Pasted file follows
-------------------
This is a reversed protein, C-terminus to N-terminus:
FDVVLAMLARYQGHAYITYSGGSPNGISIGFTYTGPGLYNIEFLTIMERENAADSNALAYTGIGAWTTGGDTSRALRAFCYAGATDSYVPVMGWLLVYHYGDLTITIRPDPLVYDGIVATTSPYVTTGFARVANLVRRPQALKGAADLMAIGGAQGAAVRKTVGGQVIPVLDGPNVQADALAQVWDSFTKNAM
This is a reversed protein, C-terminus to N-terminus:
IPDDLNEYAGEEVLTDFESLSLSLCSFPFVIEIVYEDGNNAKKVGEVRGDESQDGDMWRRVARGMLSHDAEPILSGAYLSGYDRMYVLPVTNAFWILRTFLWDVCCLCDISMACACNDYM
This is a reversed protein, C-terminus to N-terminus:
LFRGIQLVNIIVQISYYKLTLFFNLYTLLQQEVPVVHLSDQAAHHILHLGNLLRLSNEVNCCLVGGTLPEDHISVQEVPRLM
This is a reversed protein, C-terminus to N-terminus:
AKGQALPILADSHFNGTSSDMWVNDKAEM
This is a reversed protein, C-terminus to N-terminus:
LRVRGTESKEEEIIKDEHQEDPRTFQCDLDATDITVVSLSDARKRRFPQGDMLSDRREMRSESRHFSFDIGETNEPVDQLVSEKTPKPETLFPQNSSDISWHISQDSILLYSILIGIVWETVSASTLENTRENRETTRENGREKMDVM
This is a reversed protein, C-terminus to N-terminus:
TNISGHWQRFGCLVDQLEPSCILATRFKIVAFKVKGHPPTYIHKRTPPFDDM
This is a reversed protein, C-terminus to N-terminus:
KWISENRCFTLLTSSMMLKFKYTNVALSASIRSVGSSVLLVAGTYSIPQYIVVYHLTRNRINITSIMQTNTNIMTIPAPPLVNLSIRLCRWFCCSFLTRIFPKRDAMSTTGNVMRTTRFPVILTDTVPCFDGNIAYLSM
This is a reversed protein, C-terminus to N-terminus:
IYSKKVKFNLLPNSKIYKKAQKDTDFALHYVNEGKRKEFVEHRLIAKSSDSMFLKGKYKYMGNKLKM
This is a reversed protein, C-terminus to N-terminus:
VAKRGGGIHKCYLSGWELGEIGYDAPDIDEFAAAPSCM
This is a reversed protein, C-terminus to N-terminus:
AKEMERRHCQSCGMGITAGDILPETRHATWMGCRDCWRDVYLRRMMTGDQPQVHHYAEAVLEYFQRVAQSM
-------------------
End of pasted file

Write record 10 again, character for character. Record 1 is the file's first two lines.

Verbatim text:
This is a reversed protein, C-terminus to N-terminus:
AKEMERRHCQSCGMGITAGDILPETRHATWMGCRDCWRDVYLRRMMTGDQPQVHHYAEAVLEYFQRVAQSM